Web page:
A majority of PhD candidates I have met in the last few years got enrolled or intended to enroll in the doctorate programme after failing to secure a job after their last academic degree. This might have been a favorable option for them, but should not be the sole motivation for a PhD degree.
If you think of it with patience, what do you think would happen to Pakistan’s fate if its universities ceased to produce PhDs. Pakistan’s growth rate would deescalate from 5.8%, industries would shut down, energy crisis would go out of hand and libraries would face a shutdown. You might think so, but that is far from the truth. Instead, Pakistan would save loads of money allocated in the name of “higher education”.
Let us consider Pakistani academics. Most think that a research and development culture was promoted by granting hefty funds for research laboratories, research equipment and instruments under the leadership of Dr Atta-Ur-Rahman, a well-known scientist and the first chairman of Higher Education Commission of Pakistan when it was set up in 2002. He took several initiatives, like introduction of PhD allowance, productivity allowance, faculty positions, salaries; along with publications, travel grants, and encouragement to Pakistani PhDs to undertake post-doctoral programmes abroad.
And what do international organizations think about these initiatives. Thomson Reuters, a Canadian multinational mass media, reported that in the last 10 years, Pakistan emerged as the country with highest percentage of Highly Cited Papers, compared to Brazil, Russia, India, and China. Moreover, it said scientific productivity had increased by a factor of 4, from 2,000 papers per year in 2006, to more than 9,000 papers in 2015 and over 12,000 papers at the moment. So, technically, Pakistani scholars have improved scientific productivity much more than Russians and Chinese.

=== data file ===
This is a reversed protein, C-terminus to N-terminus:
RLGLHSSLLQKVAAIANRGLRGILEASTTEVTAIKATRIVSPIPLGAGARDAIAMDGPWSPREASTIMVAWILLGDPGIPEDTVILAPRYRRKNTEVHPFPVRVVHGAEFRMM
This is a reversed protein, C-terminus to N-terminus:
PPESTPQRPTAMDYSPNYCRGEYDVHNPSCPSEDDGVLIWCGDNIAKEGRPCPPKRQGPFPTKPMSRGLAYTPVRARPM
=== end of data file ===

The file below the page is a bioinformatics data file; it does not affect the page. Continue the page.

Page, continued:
HEC has a voracious appetite for these so-called “papers” and frames policies in accordance. It has made Pakistan an academic paper-mill. In fact, HEC closely links perks, promotions, foreign trips an pays etc to the number of papers produced
That sounds great, but is it? What Thomson Reuters failed to understand was that the HEC has a voracious appetite for these so-called “papers” and frames policies in accordance. It has made Pakistan an academic paper-mill. In fact, HEC closely links perks, promotions, foreign trips an pays etc to the number of papers produced.
Interestingly, an average university has become no more than an academic paper-mill. A teacher joins as an instructor, but each of his or her promotion is dependent on the number of papers and number of PhD students supervised. The instructors then get promoted as assistant professors, associate professors, and then full professors. Some even go on to receive civil awards.
So what are the real measures needed to be adopted? Well, here’s an example. The US has one of the best education systems generally and higher education specifically. Why? Their experts and educationist continually assess their student’s learning and behavior-research over research. Every graduate must be qualifying the test GRE (Graduate Record Examination). Professors are looked up to author groundbreaking books, not low quality, copy-paste academic papers. Professors know the art of inducing critical thinking in students and unlocking creativity zones. Professors must be masters in teaching their subjects.
A reputed Professor at Quaid-e-Azam University Islamabad, Dr Farhan Saif has been on record as saying that the “gradual decline of higher education over last fifteen years has seen today a scientific culture based on greed, nepotism and superficial activism”.
Currently, the research and development culture is becoming a mere rat-race by the day at the hands of dishonest academics. And the onus must fall on HEC for this academic rot. The HEC must revise its policies and role. A fair culture of research and critical thinking must be emboldened. And the focus must now be on producing and sanctioning research based on real world problems, rather than one that is only focusing on adding to the existing tally of worthless studies by incompetent academics.
The views and opinions expressed in the article are the writer’s own and do not necessarily reflect the views and policy of The Academia Magazine.